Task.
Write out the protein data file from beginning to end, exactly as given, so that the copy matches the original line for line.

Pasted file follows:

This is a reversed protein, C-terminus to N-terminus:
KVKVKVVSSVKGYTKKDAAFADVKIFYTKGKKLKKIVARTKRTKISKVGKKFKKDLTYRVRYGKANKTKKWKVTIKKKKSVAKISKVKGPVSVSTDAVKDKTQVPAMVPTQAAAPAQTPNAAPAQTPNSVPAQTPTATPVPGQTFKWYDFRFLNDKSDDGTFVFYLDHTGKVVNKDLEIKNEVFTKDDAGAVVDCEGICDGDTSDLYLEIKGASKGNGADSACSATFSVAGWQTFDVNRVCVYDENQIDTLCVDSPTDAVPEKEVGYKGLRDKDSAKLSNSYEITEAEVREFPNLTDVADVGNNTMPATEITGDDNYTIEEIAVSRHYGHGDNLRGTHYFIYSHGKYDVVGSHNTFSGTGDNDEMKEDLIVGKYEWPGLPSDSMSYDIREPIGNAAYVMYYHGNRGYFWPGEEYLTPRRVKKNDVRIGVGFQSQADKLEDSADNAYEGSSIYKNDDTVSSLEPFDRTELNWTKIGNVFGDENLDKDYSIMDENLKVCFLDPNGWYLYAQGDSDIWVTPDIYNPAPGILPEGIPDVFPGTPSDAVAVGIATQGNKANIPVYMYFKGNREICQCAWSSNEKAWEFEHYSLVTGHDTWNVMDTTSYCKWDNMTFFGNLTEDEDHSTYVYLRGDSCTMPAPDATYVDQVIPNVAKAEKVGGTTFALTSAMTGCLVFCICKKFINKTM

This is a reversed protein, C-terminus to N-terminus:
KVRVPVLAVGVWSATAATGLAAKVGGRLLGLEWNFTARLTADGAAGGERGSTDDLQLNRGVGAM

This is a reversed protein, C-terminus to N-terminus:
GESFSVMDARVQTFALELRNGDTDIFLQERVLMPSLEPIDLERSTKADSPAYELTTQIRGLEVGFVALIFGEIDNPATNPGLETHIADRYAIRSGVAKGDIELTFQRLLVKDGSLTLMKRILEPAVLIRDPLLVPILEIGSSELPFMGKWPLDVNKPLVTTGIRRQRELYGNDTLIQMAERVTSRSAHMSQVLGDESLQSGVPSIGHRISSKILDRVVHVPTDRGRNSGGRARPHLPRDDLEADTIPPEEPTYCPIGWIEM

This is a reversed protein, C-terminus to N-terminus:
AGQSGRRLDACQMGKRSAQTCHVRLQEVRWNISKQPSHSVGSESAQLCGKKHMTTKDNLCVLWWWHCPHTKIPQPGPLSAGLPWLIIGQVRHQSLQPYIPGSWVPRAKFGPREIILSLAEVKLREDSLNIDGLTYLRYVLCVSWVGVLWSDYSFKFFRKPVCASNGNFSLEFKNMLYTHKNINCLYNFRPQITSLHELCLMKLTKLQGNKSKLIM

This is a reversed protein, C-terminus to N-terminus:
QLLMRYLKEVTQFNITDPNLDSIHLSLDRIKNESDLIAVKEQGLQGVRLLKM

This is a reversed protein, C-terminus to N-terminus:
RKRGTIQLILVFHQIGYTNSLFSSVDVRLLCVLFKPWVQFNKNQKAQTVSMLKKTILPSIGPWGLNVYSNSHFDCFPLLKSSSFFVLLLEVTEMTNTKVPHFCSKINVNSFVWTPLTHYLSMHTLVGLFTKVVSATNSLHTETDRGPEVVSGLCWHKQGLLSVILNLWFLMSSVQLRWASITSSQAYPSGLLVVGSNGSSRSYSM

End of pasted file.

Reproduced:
This is a reversed protein, C-terminus to N-terminus:
KVKVKVVSSVKGYTKKDAAFADVKIFYTKGKKLKKIVARTKRTKISKVGKKFKKDLTYRVRYGKANKTKKWKVTIKKKKSVAKISKVKGPVSVSTDAVKDKTQVPAMVPTQAAAPAQTPNAAPAQTPNSVPAQTPTATPVPGQTFKWYDFRFLNDKSDDGTFVFYLDHTGKVVNKDLEIKNEVFTKDDAGAVVDCEGICDGDTSDLYLEIKGASKGNGADSACSATFSVAGWQTFDVNRVCVYDENQIDTLCVDSPTDAVPEKEVGYKGLRDKDSAKLSNSYEITEAEVREFPNLTDVADVGNNTMPATEITGDDNYTIEEIAVSRHYGHGDNLRGTHYFIYSHGKYDVVGSHNTFSGTGDNDEMKEDLIVGKYEWPGLPSDSMSYDIREPIGNAAYVMYYHGNRGYFWPGEEYLTPRRVKKNDVRIGVGFQSQADKLEDSADNAYEGSSIYKNDDTVSSLEPFDRTELNWTKIGNVFGDENLDKDYSIMDENLKVCFLDPNGWYLYAQGDSDIWVTPDIYNPAPGILPEGIPDVFPGTPSDAVAVGIATQGNKANIPVYMYFKGNREICQCAWSSNEKAWEFEHYSLVTGHDTWNVMDTTSYCKWDNMTFFGNLTEDEDHSTYVYLRGDSCTMPAPDATYVDQVIPNVAKAEKVGGTTFALTSAMTGCLVFCICKKFINKTM

This is a reversed protein, C-terminus to N-terminus:
KVRVPVLAVGVWSATAATGLAAKVGGRLLGLEWNFTARLTADGAAGGERGSTDDLQLNRGVGAM

This is a reversed protein, C-terminus to N-terminus:
GESFSVMDARVQTFALELRNGDTDIFLQERVLMPSLEPIDLERSTKADSPAYELTTQIRGLEVGFVALIFGEIDNPATNPGLETHIADRYAIRSGVAKGDIELTFQRLLVKDGSLTLMKRILEPAVLIRDPLLVPILEIGSSELPFMGKWPLDVNKPLVTTGIRRQRELYGNDTLIQMAERVTSRSAHMSQVLGDESLQSGVPSIGHRISSKILDRVVHVPTDRGRNSGGRARPHLPRDDLEADTIPPEEPTYCPIGWIEM

This is a reversed protein, C-terminus to N-terminus:
AGQSGRRLDACQMGKRSAQTCHVRLQEVRWNISKQPSHSVGSESAQLCGKKHMTTKDNLCVLWWWHCPHTKIPQPGPLSAGLPWLIIGQVRHQSLQPYIPGSWVPRAKFGPREIILSLAEVKLREDSLNIDGLTYLRYVLCVSWVGVLWSDYSFKFFRKPVCASNGNFSLEFKNMLYTHKNINCLYNFRPQITSLHELCLMKLTKLQGNKSKLIM

This is a reversed protein, C-terminus to N-terminus:
QLLMRYLKEVTQFNITDPNLDSIHLSLDRIKNESDLIAVKEQGLQGVRLLKM

This is a reversed protein, C-terminus to N-terminus:
RKRGTIQLILVFHQIGYTNSLFSSVDVRLLCVLFKPWVQFNKNQKAQTVSMLKKTILPSIGPWGLNVYSNSHFDCFPLLKSSSFFVLLLEVTEMTNTKVPHFCSKINVNSFVWTPLTHYLSMHTLVGLFTKVVSATNSLHTETDRGPEVVSGLCWHKQGLLSVILNLWFLMSSVQLRWASITSSQAYPSGLLVVGSNGSSRSYSM